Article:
Inspired by my recent play of The Battle of Flodden, I decided to also replay the Battle of Marignano. These pair of battles showcase the end of an era – the domination of European battlefields by the Swiss kiels, the massive pike formations perfected by the Swiss mercenaries.
I made mention of the Pike and Shot scenario and had played it while discussing the War of the League of Cambrai. I decided to give it a replay, and grab some screen shots while I was at it.
Having some vague memories of my last attempt, I remember one misjudgement that almost got me that time. Despite the fact that the Swiss kiels and my own Landsknecht formations use the same graphics, the Swiss formations have considerably more men. Add to that the fact that the Swiss were top-of-the-line troops and have superior characteristics across the board, particularly as compared to my own, and one has to count on a head-to-head confrontation quickly going in favor of the Swiss.
A lesson I have to relearn regularly in this game is how it is considerably more difficult to wheel a formation of cavalry around into the rear of an enemy than it is for that enemy to simply change facing in place. It would seem obvious that the way to defeat the Swiss pikes is to pin them down with infantry and then use the French Gendarmes to crash into their rear. However, given the brittleness of my own infantry, succeeding takes more than a little bit of finesse in the timing. Engage the infantry either too soon or too late and the Swiss defenders can defeat each attacker in detail.
The scenario was extremely tense, as many of the stock Pike and Shot scenarios often are. For several turns both armies wavered on the edge of breaking and the smallest of details took on huge significance. Yes, that formation is losing, but if it can hold on just one more turn, I’ll be able to make get that gendarme to charge… wait, now, the gendarme came under enemy crossbow fire and lost heart. Now I need two more turns.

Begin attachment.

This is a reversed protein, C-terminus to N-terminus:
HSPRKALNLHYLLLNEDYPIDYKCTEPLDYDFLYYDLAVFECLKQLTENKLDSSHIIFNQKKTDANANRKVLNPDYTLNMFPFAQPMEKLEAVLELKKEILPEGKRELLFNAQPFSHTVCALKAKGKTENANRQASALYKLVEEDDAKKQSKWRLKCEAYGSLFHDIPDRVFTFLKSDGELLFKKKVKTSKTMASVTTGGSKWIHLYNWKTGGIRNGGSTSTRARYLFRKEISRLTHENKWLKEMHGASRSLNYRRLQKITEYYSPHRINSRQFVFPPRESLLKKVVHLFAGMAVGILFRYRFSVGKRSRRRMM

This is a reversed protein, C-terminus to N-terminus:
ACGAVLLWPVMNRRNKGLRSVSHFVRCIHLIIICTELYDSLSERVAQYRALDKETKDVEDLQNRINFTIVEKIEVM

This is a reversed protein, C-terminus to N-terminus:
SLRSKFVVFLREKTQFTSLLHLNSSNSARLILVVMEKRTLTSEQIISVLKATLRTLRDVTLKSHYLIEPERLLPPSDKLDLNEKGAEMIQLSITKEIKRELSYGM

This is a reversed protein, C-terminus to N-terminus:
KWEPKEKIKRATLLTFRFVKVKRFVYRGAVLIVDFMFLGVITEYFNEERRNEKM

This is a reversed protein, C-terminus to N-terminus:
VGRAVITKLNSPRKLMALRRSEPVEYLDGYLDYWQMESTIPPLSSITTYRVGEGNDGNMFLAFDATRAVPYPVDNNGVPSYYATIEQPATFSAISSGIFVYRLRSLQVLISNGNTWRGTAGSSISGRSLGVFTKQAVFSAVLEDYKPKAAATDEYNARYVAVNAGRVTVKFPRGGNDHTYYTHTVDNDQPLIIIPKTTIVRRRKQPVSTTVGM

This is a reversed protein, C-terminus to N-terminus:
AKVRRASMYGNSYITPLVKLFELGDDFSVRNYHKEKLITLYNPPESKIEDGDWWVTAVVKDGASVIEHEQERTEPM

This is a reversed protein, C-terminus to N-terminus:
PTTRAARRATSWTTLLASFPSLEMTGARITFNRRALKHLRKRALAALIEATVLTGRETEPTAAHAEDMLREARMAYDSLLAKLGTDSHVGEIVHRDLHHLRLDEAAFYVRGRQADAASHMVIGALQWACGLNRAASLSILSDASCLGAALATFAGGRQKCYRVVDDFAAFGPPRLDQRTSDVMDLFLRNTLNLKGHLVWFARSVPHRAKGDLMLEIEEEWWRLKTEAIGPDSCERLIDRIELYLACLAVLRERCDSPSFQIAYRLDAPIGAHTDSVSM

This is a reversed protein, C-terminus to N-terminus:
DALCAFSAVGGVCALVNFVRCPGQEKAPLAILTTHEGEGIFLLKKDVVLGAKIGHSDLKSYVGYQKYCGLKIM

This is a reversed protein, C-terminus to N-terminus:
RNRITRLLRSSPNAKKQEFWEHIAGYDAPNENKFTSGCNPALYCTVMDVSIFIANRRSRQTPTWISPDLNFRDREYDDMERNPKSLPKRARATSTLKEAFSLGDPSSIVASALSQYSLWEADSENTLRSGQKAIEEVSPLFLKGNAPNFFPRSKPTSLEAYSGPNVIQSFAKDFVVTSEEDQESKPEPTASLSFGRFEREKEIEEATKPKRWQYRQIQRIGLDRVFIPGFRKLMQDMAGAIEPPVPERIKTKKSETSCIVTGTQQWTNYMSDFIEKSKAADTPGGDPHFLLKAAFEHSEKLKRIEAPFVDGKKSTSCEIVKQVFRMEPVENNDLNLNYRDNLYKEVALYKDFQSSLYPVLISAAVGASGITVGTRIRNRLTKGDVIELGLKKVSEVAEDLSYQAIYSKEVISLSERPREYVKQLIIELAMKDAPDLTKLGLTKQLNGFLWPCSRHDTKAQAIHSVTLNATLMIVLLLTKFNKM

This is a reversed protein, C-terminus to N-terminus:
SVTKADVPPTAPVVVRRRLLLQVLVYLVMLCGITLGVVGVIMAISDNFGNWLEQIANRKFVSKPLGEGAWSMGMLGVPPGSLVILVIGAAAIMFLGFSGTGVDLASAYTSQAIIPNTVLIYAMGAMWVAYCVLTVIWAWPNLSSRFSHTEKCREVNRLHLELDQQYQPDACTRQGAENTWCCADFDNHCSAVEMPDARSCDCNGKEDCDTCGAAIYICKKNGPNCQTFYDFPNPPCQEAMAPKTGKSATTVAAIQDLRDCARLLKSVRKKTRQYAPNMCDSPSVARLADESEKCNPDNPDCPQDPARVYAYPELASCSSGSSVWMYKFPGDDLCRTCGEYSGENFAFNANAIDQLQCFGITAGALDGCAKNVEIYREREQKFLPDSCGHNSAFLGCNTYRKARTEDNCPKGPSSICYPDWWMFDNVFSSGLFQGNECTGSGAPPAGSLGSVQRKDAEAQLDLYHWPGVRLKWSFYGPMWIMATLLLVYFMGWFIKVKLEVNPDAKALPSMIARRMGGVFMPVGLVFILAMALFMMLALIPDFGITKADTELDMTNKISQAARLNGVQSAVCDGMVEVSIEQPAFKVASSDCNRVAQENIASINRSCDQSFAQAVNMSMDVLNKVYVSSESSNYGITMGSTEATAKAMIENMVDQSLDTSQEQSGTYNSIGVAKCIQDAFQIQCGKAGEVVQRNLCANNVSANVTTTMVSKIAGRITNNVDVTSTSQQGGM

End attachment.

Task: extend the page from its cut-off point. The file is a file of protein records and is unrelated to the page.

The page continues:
If you can read the fine print (click to embiggen, although I’m not sure it will help), you can see that the enemy has broken at exactly the 60% mark, but I am only 2% away myself.
The losses computed at the end of the battle are well within the estimated historical range.
That said, the real battle was far more dramatic then the simulation portrays it.
The Battle of Marignano was one that wasn’t to have taken place. Newly-crowned king, Francis I (he of the big nose), had just made a strategic masterstroke by bringing his army, including massive cannons, across the Alps and into the rear of the forces of the Holy League. The allies entered a discussion of terms with the French king and agreed to cede control of Milan to France. Unfortunately, Milan’s army consisted of Swiss mercenaries and their pay was dependent on victory in battle. Despite an agreement to make peace, Swiss units began individually debating the merits of returning home versus continuing the fight.
France had co-opted individuals such as Albrecht van Stein to persuade the Swiss to return home without further warfare. Substantial money was offered to the Swiss cantons in exchange. Cardinal Matthäus Schiner, a Swiss commander and personal enemy of Francis, urged the Swiss to fame and glory. In the end, although several units left, the majority of the Swiss army stayed to fight and launched a surprise attack on the dispersed French forces.
The ensuing battle lasted through the afternoon, through much of the night, and well into the day following; 28 hours all-told. A nicely-narrated depiction of the battle can be found here. The full details of the battle are lost to history, but it represents yet another clash that refuses to conform to the framework of your typical computer simulation.